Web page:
No, I’m not talking about that relationship you haven’t received closure from, because you need to let that go, kid. I mean that incident you haven’t properly mulled over, or a very close friend with whom you’ve let distance nudge its way through, or a book you started writing once but then gave up thinking you weren’t good enough to write something yet. Look around you. Better yet, look inside you. There’s probably something you need to finish learning before you begin to learn something else, and you do know that you end up being a different person than when you started something, right?
Are you imagining yourself at the finish line?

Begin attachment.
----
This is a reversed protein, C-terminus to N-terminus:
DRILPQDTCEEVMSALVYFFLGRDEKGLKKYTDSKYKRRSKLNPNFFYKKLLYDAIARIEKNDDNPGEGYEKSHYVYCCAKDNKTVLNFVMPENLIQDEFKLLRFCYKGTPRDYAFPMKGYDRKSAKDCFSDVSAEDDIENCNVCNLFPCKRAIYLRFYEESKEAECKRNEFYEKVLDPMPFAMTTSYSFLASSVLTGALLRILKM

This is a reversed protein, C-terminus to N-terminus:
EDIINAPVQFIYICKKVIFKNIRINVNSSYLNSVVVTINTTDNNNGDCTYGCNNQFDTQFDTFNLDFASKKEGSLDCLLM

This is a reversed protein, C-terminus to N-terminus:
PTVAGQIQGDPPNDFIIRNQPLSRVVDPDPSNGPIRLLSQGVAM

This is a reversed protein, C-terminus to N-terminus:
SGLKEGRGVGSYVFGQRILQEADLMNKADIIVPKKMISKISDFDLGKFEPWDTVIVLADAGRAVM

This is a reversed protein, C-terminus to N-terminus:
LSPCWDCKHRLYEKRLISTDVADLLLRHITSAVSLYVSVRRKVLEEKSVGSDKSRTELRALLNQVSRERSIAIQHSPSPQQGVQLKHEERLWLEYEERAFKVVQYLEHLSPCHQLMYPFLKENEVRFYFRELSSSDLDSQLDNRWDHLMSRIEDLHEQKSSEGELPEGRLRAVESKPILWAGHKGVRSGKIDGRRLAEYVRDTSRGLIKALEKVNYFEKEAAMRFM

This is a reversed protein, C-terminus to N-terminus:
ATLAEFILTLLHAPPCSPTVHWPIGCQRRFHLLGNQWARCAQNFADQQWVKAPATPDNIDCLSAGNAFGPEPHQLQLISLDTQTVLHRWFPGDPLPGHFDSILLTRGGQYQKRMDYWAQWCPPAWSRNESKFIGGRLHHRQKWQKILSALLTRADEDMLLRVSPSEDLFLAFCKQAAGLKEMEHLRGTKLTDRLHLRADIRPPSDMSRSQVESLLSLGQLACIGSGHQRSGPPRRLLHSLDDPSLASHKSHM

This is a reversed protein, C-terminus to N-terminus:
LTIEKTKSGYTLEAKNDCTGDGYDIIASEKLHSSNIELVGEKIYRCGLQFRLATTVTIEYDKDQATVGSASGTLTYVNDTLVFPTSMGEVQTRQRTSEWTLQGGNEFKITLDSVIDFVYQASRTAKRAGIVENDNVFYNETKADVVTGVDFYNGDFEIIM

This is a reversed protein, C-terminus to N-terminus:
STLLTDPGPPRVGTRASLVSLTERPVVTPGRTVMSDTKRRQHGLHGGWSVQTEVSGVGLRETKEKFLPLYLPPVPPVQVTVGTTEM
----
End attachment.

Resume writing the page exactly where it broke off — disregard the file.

That is the most common mistake we make as adults who are aware of the advantages of a new skill and all the ways it could be exploited (by ourselves, I mean). This would look great on my CV. If only I could be a master of this. But why? Why ruin an experience with expectations of mastering it? Outcome-based thinking works well in arenas where you aren’t necessarily proving something. To stress yourself out before going through an initial process of learning something new by thinking about the outcome takes away the delight of the experience. And one only thinks of the outcome when they think it is something that would benefit them greatly if they have it. Jordan B. Peterson might have not put this in better words when he said, “Perhaps you are overvaluing what you don’t have and undervaluing what you do.”
Are you doubting yourself?